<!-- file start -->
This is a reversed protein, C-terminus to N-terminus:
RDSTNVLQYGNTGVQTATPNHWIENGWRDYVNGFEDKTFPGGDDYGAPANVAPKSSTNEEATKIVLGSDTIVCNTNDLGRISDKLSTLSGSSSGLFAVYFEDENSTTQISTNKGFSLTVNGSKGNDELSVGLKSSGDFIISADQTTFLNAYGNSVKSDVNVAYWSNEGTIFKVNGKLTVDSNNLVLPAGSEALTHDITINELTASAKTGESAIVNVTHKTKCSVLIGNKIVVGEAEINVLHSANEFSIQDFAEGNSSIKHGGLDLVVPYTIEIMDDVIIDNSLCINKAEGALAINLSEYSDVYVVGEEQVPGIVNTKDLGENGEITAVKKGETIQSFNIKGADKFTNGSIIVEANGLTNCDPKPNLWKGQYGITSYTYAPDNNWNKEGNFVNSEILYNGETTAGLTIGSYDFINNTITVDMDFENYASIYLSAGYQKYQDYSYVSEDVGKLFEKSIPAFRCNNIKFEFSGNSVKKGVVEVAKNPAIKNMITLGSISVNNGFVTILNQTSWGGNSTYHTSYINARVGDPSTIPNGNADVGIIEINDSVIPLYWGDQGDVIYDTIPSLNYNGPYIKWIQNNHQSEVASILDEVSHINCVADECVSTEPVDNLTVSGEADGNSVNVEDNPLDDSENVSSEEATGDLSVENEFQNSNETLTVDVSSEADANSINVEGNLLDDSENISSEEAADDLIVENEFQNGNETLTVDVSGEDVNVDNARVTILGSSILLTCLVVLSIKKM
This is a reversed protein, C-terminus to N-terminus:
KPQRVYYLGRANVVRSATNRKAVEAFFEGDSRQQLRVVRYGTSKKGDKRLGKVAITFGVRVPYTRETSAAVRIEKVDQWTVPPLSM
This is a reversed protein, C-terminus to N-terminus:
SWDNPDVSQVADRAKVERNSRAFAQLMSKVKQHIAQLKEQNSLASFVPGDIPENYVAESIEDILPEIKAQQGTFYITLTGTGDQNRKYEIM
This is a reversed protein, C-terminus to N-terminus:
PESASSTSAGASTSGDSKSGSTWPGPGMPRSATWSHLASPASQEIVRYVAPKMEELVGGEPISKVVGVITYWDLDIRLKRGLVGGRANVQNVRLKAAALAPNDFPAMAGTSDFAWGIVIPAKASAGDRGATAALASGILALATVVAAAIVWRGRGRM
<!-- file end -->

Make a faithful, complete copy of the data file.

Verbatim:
This is a reversed protein, C-terminus to N-terminus:
RDSTNVLQYGNTGVQTATPNHWIENGWRDYVNGFEDKTFPGGDDYGAPANVAPKSSTNEEATKIVLGSDTIVCNTNDLGRISDKLSTLSGSSSGLFAVYFEDENSTTQISTNKGFSLTVNGSKGNDELSVGLKSSGDFIISADQTTFLNAYGNSVKSDVNVAYWSNEGTIFKVNGKLTVDSNNLVLPAGSEALTHDITINELTASAKTGESAIVNVTHKTKCSVLIGNKIVVGEAEINVLHSANEFSIQDFAEGNSSIKHGGLDLVVPYTIEIMDDVIIDNSLCINKAEGALAINLSEYSDVYVVGEEQVPGIVNTKDLGENGEITAVKKGETIQSFNIKGADKFTNGSIIVEANGLTNCDPKPNLWKGQYGITSYTYAPDNNWNKEGNFVNSEILYNGETTAGLTIGSYDFINNTITVDMDFENYASIYLSAGYQKYQDYSYVSEDVGKLFEKSIPAFRCNNIKFEFSGNSVKKGVVEVAKNPAIKNMITLGSISVNNGFVTILNQTSWGGNSTYHTSYINARVGDPSTIPNGNADVGIIEINDSVIPLYWGDQGDVIYDTIPSLNYNGPYIKWIQNNHQSEVASILDEVSHINCVADECVSTEPVDNLTVSGEADGNSVNVEDNPLDDSENVSSEEATGDLSVENEFQNSNETLTVDVSSEADANSINVEGNLLDDSENISSEEAADDLIVENEFQNGNETLTVDVSGEDVNVDNARVTILGSSILLTCLVVLSIKKM
This is a reversed protein, C-terminus to N-terminus:
KPQRVYYLGRANVVRSATNRKAVEAFFEGDSRQQLRVVRYGTSKKGDKRLGKVAITFGVRVPYTRETSAAVRIEKVDQWTVPPLSM
This is a reversed protein, C-terminus to N-terminus:
SWDNPDVSQVADRAKVERNSRAFAQLMSKVKQHIAQLKEQNSLASFVPGDIPENYVAESIEDILPEIKAQQGTFYITLTGTGDQNRKYEIM
This is a reversed protein, C-terminus to N-terminus:
PESASSTSAGASTSGDSKSGSTWPGPGMPRSATWSHLASPASQEIVRYVAPKMEELVGGEPISKVVGVITYWDLDIRLKRGLVGGRANVQNVRLKAAALAPNDFPAMAGTSDFAWGIVIPAKASAGDRGATAALASGILALATVVAAAIVWRGRGRM